La muerte de una amistad (Death of a friendship)

We met through work and it was like recognizing a part of you that you hadn’t realized was missing. I often hear the term “we just clicked”, and as cliché as it sounds, that was exactly what happened. Something fell into place. Corrected. Adjusted, realigned, accommodated.

It was a Monday morning. As Monday mornings go (well, any morning for me), it was horrible. I was barely awake, grouchy and grumpy as all get out. Just trying to make it to 10:15 when I could take a break and get another coffee or close my eyes for a few. The phone rang, prompting me out of me reverie to answer it before the ring gave me a headache.

“Hello, you have reached the Telecommunications Office. How may I assist?”

A deep baritone voice informed me of a name (which I didn’t hear) and inquired if I had logged a report on a malfunctioning telex unit. I responded that I had and for the next few minutes was engaged in a conversation that moved from making arrangements to fix a machine to inquiries on how I was adjusting to my post as I was recently engaged by the company.

I left the conversation feeling like “Well, okay then!” and with a big grin. No longer was I lacking in energy and I certainly looked forward to speaking to whomever it was again.

It was later that same day.

Michael came to fix the machine and was armed with that deep baritone and a bag of tools in his virtual arsenal that won me over immediately. He was charming, pleasant and engaging. He looked at me when I spoke as though every single word mattered and he needed to hear what I was saying. We exchanged numbers and agreed to see a movie together later that week.

That marked the genesis of a friendship that lasted for over ten years. Initially, there was an attempt to make it a romantic involvement. However, we realized quickly that there wasn’t anything between us to justify taking the relationship in that direction.

Our families and mutual friends called us “Peas in a pod” since we started to behave and speak similarly to each other. Everyone wondered why our relationship wasn’t a romantic one but we knew (through one extremely awkward attempt at a kiss), that going there was a no-no. I told him about my current crush and he complained about his most recent conquest. I slept in his bed and we chatted till morning, giggling like foolish teenagers. He shared his current girlfriend’s toiletries with me and I loaned him my boyfriend’s shirt when he was drunk and slept on my couch one night. We were happily the third wheel on a date when the other was suddenly single on Valentine’s Day.

We were as close as two persons who were born to different parents could be. Every free moment was spent chatting away on the phone or going off on adventures together.

And then life happened.

We always spoke of going away for school and one day, Michael called excitedly to inform me that he was accepted into Georgia Tech. I was happy and was celebrating loudly with him until it hit me: nothing would ever be the same again. I would miss him terribly.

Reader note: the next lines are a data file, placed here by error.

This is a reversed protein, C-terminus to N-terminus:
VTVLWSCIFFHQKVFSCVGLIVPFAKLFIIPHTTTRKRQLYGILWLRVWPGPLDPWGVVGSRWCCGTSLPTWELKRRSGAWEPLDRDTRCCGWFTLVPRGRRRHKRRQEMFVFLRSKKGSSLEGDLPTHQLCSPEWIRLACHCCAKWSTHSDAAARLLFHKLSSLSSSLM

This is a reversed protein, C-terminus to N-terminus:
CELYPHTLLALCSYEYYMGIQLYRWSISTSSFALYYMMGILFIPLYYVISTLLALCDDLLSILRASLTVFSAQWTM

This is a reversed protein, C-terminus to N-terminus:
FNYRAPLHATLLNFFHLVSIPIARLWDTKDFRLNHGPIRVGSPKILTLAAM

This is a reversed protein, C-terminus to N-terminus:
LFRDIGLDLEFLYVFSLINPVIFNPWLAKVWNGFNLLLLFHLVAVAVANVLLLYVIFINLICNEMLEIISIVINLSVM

And that was the truth. I hadn’t realized how much a part of my life he had become.

The time to leave came before I was prepared for it. It seemed as though one minute I was congratulating him on his acceptance and the next he was leaving. Soon, he was rushing around putting things in place for his move. He was bubbling over with excitement and I too was caught up in the celebratory moment. Within a month, we said our goodbyes with promises that we’d keep in touch and that I would come visit when I was in the US. We bravely hugged and I walked with him all the way to immigration at the airport and shared our last hug.

It was our last hug. We were sincere and tried to maintain what we had but it had changed. Time and distance got in the way; our various commitments ensured that we had to fight to keep our connection alive. Memories and a deep love for each other dragged it out but only made it more difficult.

We continued keeping up with birthdays and various anniversaries. Technology enabled us to ‘see’ each other but we never managed to be in the same physical space at the same time. We’d talk about visiting each other but somehow never got around to it. Occasionally we’d send a “How are you doing?” email but then even that became infrequent until it stopped altogether.

I think about him from time to time and wonder how he’s doing. It has now been so long that it feels weird to just call and say hello.

I’ve wanted to. But I think our time is long past.

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One thought on “La muerte de una amistad (Death of a friendship)

  1. Wow , this post is so true. i can surely relate to the everything that your have written.
    It reminded me that I need to start keeping more in contact with the people who I meet during different stages of my life.

    Thank You Donna,It was well written

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